The same logic applies to qi-gong practices, which are just Indian yoga pranayama (breathing practices) combined with concentrations on thoughts and sensations. They never lead anywhere. Yes, you produce some unusual results but who said that clinging to your chi was the spiritual path? Such practices never lead you to get the Tao or even the very first dhyana. Which qi-gong master has the first dhyana? No one! These practices were the most materialistic form of cultivation left over after the Cultural Revolution and the Chinese, with everything else destroyed and the desire to state they had something of their own, promote the heck out of basically nothing.
If you should engage in all sorts of practices where you use your mind to spin your chi, why didnt Lao Tzu or Chuang Tzu mention them? Chuang Tzu said that cultivation was forgetting about material things and the human body, viewing birth and death as a unified whole, making all things equal and dwelling in the formless. All the ideas of Taoism are based on quiet sitting instead of playing with ones chi and sensations. The ideas of Wei Po-Yang, the great Taoist unifier, involved cleansing the mind and retiring into secrecy (emptiness cultivation). Where is there a spinning of chi and chi channels in this?
Master Nan always states that anyone who cultivates a quiet mind will naturally feel the chi start to pulsate through their channels, and that these are physiological reactions that naturally occur in quiet psychological states. Theres nothing strange about them as they only verify the initial effects of quiet cultivation. It was only by the Ming dynasty that the original lofty methods of Taoist cultivation had fallen from their profound sublimity to mistakenly focus on the chi channels.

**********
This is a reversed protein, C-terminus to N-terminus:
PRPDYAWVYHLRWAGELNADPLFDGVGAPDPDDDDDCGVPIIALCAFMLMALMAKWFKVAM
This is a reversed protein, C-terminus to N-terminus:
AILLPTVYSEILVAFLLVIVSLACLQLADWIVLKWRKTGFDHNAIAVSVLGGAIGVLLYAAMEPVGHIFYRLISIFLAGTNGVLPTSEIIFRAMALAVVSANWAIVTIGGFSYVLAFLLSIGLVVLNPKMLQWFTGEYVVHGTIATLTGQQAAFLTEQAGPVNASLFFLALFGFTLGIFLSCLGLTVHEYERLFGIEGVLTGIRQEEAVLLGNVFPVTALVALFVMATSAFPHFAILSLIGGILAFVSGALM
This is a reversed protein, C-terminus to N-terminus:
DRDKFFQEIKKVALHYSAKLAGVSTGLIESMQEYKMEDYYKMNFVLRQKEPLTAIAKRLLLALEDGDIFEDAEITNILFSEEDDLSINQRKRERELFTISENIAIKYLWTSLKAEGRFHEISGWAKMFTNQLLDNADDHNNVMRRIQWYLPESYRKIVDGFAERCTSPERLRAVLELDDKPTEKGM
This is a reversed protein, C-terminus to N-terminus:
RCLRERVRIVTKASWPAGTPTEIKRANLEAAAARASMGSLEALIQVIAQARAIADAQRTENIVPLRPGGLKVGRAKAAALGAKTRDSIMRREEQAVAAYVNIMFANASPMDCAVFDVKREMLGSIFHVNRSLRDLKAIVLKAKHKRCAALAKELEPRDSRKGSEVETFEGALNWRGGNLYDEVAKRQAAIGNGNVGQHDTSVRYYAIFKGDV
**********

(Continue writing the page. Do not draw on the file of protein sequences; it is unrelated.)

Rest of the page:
The Zen school recognizes that these things do indeed happen but since they occur without any special efforts and are the scenario of the path, they are ignored just as is every other type of phenomenon that arises. Thats why the Zen school produces more enlightened successes than any other spiritual school in existence. Its extremely high, which is why there are no qualified Zen students today.
Confucius and Mencius never bothered to talk about these chi-rotation practices either. The most Mencius said is that you should cultivate your chi to a state of fullness (sexual non-leakage once again).
Buddha never mentioned them because they are just the phenomena that happen when you harmonize the four elements of your body. Thats how Buddha explained it. You cultivate meditation, the chi channels (wind element) and the other elements transform and become harmonized. End of story because its such a low stage on the path.
Then we come to all the sexual practices people follow due to mistaken teachings by modern Taoist teachers who say you must swap, borrow, rotate, or spin the chi of the other person. In my new book, Meditation for Beautiful Skin, sex is one of the ways you can activate your chi to produce more beautiful skin so I have to go into these things along with proper sexual techniques. All I can say is that everything out there is based on misconceptions.